Have you ever happened to notice mushrooms growing in the soil of your potted plants? Yup, it can be slightly freaky because we are all used to seeing mushrooms growing on forest floors and not in potted soil.
If you've never seen mushrooms in soil of potted plants then well, you're lucky! But we're here to tell you that it does happen, how to prevent it, and what to do to get rid of them in case they appear near your potted plants.
• Mushrooms Growing on Houseplants? Here's Why
1. Moisture Levels
Mushrooms thrive in damp environments. Excessive watering or poor drainage in potted plants can create a moist environment enabling mushroom growth. Overwatering indoor plants, especially in pots with inadequate drainage, can lead to excess moisture retention in the soil, providing an ideal habitat for mushrooms to sprout.
2. Organic Matter Decomposition
Mushrooms are decomposers, breaking down organic matter in the soil. If the potting mix for indoor plants contains organic material such as bark, compost, or peat moss, it can serve as a food source for mushroom mycelium, leading to mushroom growth in the soil.
So, remember to provide good levels of organic matter along with proper drainage in order to ensure that the soil environment doesn't enable mushrooms growing in it.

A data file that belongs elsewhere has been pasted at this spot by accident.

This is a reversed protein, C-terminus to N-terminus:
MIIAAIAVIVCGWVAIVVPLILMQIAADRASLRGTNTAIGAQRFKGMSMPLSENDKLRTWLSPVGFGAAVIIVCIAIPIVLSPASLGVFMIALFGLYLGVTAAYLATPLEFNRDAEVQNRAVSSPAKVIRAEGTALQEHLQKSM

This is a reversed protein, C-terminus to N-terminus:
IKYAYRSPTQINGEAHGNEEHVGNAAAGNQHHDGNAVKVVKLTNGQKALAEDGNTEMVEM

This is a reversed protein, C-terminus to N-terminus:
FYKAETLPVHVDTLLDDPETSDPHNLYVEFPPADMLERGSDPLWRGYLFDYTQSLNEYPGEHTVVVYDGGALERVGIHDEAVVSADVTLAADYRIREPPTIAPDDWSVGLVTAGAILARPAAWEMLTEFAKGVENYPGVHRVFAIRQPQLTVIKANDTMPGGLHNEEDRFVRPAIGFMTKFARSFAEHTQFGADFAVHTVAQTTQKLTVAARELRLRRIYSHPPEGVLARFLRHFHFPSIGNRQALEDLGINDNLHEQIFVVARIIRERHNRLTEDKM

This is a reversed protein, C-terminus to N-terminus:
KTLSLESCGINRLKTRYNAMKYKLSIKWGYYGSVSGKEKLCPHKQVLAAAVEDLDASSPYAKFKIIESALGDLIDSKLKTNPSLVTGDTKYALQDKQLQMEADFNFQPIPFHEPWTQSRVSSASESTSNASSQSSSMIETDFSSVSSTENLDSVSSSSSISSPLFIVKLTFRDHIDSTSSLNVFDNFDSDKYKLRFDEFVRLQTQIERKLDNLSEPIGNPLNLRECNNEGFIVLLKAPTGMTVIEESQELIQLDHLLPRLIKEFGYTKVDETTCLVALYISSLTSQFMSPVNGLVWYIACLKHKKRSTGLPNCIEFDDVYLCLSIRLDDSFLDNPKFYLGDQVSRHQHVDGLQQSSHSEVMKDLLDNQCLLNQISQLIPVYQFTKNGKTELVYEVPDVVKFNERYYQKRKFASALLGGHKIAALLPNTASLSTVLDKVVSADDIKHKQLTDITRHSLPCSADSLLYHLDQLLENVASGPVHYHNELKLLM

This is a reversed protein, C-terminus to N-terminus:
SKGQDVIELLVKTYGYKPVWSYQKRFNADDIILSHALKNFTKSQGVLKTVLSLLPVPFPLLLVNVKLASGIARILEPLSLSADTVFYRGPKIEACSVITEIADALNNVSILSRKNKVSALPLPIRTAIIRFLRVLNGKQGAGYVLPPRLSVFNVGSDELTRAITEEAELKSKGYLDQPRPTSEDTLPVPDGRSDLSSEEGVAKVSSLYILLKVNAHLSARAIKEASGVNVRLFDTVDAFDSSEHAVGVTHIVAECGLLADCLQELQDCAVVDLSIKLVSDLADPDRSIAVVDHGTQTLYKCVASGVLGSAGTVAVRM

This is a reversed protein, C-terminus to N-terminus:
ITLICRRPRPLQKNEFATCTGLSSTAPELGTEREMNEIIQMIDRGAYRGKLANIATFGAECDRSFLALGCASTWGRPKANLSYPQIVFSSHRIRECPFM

3. Fungal Spores
Mushroom spores are ubiquitous in the environment and can easily find their way into potted soil. These spores remain dormant until conditions become favorable for growth. Once introduced into the potting mix, spores can germinate and give rise to mushrooms, especially in humid or moist conditions.
4. Poor Ventilation
Lack of proper airflow around houseplants can contribute to the buildup of humidity in the soil, promoting mushroom growth. Indoor environments with limited ventilation, such as poorly ventilated living spaces or crowded corners with limited air circulation, may encourage the proliferation of mushrooms in potted plants.
5. Potting Mix Composition